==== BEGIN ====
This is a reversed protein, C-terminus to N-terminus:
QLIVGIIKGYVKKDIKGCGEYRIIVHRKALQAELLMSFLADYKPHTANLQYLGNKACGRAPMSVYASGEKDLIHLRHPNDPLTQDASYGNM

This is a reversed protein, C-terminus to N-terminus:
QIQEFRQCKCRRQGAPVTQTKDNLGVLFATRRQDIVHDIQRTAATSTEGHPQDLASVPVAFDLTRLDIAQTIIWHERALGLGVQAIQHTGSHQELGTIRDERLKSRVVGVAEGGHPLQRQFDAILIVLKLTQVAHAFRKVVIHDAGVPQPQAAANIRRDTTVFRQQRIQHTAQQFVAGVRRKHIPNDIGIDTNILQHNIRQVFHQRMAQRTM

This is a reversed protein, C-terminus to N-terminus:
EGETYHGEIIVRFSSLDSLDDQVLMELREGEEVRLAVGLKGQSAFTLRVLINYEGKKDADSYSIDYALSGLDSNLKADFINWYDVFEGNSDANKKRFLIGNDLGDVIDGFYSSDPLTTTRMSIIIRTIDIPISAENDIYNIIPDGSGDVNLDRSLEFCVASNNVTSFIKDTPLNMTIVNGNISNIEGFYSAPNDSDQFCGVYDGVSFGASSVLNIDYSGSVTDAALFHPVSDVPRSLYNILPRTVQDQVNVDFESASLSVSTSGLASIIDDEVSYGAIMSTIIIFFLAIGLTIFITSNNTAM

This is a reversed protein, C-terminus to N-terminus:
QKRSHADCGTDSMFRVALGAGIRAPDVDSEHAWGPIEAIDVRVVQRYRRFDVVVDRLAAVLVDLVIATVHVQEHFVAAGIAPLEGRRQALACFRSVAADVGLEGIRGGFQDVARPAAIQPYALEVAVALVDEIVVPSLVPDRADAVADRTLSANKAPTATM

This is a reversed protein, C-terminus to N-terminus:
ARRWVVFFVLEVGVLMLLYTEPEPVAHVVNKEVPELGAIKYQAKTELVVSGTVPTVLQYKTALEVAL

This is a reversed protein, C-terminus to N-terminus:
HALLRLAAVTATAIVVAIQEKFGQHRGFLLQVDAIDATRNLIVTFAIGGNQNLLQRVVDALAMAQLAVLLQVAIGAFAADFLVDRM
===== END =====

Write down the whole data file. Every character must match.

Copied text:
This is a reversed protein, C-terminus to N-terminus:
QLIVGIIKGYVKKDIKGCGEYRIIVHRKALQAELLMSFLADYKPHTANLQYLGNKACGRAPMSVYASGEKDLIHLRHPNDPLTQDASYGNM

This is a reversed protein, C-terminus to N-terminus:
QIQEFRQCKCRRQGAPVTQTKDNLGVLFATRRQDIVHDIQRTAATSTEGHPQDLASVPVAFDLTRLDIAQTIIWHERALGLGVQAIQHTGSHQELGTIRDERLKSRVVGVAEGGHPLQRQFDAILIVLKLTQVAHAFRKVVIHDAGVPQPQAAANIRRDTTVFRQQRIQHTAQQFVAGVRRKHIPNDIGIDTNILQHNIRQVFHQRMAQRTM

This is a reversed protein, C-terminus to N-terminus:
EGETYHGEIIVRFSSLDSLDDQVLMELREGEEVRLAVGLKGQSAFTLRVLINYEGKKDADSYSIDYALSGLDSNLKADFINWYDVFEGNSDANKKRFLIGNDLGDVIDGFYSSDPLTTTRMSIIIRTIDIPISAENDIYNIIPDGSGDVNLDRSLEFCVASNNVTSFIKDTPLNMTIVNGNISNIEGFYSAPNDSDQFCGVYDGVSFGASSVLNIDYSGSVTDAALFHPVSDVPRSLYNILPRTVQDQVNVDFESASLSVSTSGLASIIDDEVSYGAIMSTIIIFFLAIGLTIFITSNNTAM

This is a reversed protein, C-terminus to N-terminus:
QKRSHADCGTDSMFRVALGAGIRAPDVDSEHAWGPIEAIDVRVVQRYRRFDVVVDRLAAVLVDLVIATVHVQEHFVAAGIAPLEGRRQALACFRSVAADVGLEGIRGGFQDVARPAAIQPYALEVAVALVDEIVVPSLVPDRADAVADRTLSANKAPTATM

This is a reversed protein, C-terminus to N-terminus:
ARRWVVFFVLEVGVLMLLYTEPEPVAHVVNKEVPELGAIKYQAKTELVVSGTVPTVLQYKTALEVAL

This is a reversed protein, C-terminus to N-terminus:
HALLRLAAVTATAIVVAIQEKFGQHRGFLLQVDAIDATRNLIVTFAIGGNQNLLQRVVDALAMAQLAVLLQVAIGAFAADFLVDRM